The Russian's Acquistion(3)

By: Dani Collins



Under his stare, her lashes flickered with uncertainty. She turned one boot in before setting her feet firmly. Her fists knotted at her sides, and her shoulders went back. Her chin came up in the same challenge she’d issued when they first came face-to-face.

“Those might have sentimental value to Mr. Van Eych’s family,” she said.

Aleksy narrowed his eyes. The heat of finding the fight he’d been anticipating singed through his muscles. She was an extension of Victor Van Eych, and that allowed him to hate her, genuinely hate her. His sneer pulled at his scar. He knew it made him look feral and dangerous. He was that and more. “Close the door.”

She hesitated—and it irritated him. When he spoke, people moved. Having a slip of a woman take a moment to think it over, look him over, wasn’t acceptable.

“As you leave,” he commanded with quiet menace. “I’m throwing out all of Van Eych’s trophies, Miss Daniels. That includes you.”

She flinched but remained tall and proud. Her icy blue eyes searched his, confirming he was serious.

As the heart attack that killed your meal ticket, he conveyed with contempt.

She turned away, and loss unexpectedly clawed at him.

He didn’t have time to examine it before she pressed the door closed, remaining inside. Inexplicable satisfaction roared through him. He told himself it was because he would get the fight he craved, but what else could he expect from a woman of her nature? She didn’t live the way she did by walking away from what she wanted.

Keeping her hand on the doorknob, she tossed her hair back and asked with stiff authority, “Who are you?”

Unwillingly, he admired her haughtiness. At least she made a decent adversary. He wiped the taint of dust from his fingertips before extending his hand in a dare. “Aleksy Dmitriev.”

Another brief hesitation; then, with head high, she crossed to tentatively set her hand in his. It was chilly, but slender and soft. He immediately fantasized guiding her light touch down his abdomen and feeling her cool fingers wrap around his hot shaft.

He didn’t usually respond to women like this, rarely let sex thrust to the forefront of his mind so blatantly, especially with a woman he regarded with such derision, but attraction clamored in him as he closed his hand over hers. It took all his will not to use his grip to drag her near enough to take complete ownership, hook his arm across her lower back and mash her narrow body into his.

Especially when she quivered at his touch. She made a coy play at pretending it disconcerted her, but she’d been sleeping with a man old enough to be her grandfather. Acting sexually excited was her stock in trade. It made him sick, yet he still responded to it. He wanted to crowd her into the wall and kindle her reaction until she was helpless to her own need and he could sate his.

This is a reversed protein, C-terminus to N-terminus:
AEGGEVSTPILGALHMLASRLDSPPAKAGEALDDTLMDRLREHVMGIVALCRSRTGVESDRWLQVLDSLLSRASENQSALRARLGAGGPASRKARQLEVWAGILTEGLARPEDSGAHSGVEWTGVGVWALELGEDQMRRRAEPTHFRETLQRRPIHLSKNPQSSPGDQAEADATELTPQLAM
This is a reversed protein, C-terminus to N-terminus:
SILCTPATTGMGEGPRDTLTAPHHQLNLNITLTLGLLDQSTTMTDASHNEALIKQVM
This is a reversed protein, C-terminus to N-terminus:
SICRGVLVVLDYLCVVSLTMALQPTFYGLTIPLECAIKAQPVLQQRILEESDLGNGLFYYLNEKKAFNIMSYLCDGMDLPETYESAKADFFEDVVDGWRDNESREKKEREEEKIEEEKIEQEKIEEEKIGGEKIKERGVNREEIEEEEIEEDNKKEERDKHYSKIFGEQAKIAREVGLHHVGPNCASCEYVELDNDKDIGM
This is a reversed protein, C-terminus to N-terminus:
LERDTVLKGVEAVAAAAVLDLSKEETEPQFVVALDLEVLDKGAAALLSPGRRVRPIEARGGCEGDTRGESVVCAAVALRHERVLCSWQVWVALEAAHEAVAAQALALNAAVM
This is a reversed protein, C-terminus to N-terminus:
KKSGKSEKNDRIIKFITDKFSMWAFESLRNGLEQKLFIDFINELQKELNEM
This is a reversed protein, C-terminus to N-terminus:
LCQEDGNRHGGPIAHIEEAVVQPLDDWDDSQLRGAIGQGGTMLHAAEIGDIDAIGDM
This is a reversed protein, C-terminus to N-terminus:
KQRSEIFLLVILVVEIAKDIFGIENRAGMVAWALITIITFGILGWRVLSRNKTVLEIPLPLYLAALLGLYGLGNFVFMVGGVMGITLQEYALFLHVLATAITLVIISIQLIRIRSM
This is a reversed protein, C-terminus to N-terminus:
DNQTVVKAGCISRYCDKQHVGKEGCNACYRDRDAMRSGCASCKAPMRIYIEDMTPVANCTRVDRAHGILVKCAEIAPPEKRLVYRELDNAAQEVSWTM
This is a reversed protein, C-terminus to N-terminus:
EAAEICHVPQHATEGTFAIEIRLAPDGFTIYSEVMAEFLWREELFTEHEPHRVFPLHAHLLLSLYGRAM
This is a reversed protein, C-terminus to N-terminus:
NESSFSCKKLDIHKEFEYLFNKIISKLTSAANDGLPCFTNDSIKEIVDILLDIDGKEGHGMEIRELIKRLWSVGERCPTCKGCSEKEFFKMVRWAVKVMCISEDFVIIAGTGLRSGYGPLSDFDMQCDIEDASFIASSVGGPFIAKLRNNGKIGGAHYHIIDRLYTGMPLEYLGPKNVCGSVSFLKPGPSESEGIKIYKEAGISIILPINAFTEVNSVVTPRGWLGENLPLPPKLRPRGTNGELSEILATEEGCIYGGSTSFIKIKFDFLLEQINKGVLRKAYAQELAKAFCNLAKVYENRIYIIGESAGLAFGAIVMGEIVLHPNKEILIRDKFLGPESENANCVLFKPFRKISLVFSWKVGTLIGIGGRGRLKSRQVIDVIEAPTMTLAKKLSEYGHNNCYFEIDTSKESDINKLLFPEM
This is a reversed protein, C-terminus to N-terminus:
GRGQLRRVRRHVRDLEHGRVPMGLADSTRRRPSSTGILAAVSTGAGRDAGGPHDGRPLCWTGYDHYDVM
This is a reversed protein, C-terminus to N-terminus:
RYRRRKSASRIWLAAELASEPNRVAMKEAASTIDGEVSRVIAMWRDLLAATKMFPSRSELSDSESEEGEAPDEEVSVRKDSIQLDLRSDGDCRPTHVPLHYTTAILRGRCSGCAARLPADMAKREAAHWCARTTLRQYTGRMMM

Disappointment seared a blistering path through his center. He wanted her, but she’d already let his enemy have her.

* * *

Aleksy Dmitriev released her hand and insultingly wiped his own on his tailored pants, as if her touch had soiled his palm.

Clair jerked her hand into her middle, closing her fist over the sensation of calluses and heat. He was hot. In every way. All that masculine energy and muscle was a bombardment. She didn’t want to react, especially to someone who wanted to fire her.

She dragged at her cloak of indifference, the one she’d sewn together in a school full of spoiled rich kids. “What gives you the right, Mr. Dmitriev, to take away my job?”

“Your ‘job’ is dead.” His curled lip told her what he thought her job was.

“I’m a PA,” she said tightly. “Working under the president. If you’ve taken ownership, I assume you’re moving into that position?”

“On top of you? A predictable invitation, but I have no use for his leavings.”

“Don’t be crass!” she snapped. She never lost her temper. Poise was part of her defense.

He smirked, seeming to enjoy her flush of affront. It intensified her anger.

“I do real work,” she insisted. “Not whatever you’re suggesting.”

His broken eyebrow went up. They both knew what he was suggesting.

“I manage special projects—” She cut herself off at his snort, heart plummeting, suddenly worried about her own very special project. The foundation was a few weeks from being properly launched. After last week, she knew the building she’d grown up in was badly showing its age. The home needed a reliable income more than ever. And the people…

“Clair, are you okay? You’re more quiet than usual,” Mrs. Downings had said last week, catching her at the top of the stairs where she’d been painting. They’d sat on the landing and Clair hadn’t been able to keep it all in. Mrs. Downings had put her arm around her, and for once Clair had allowed the familiarity, deeply craving the sense that someone cared she was hurting.

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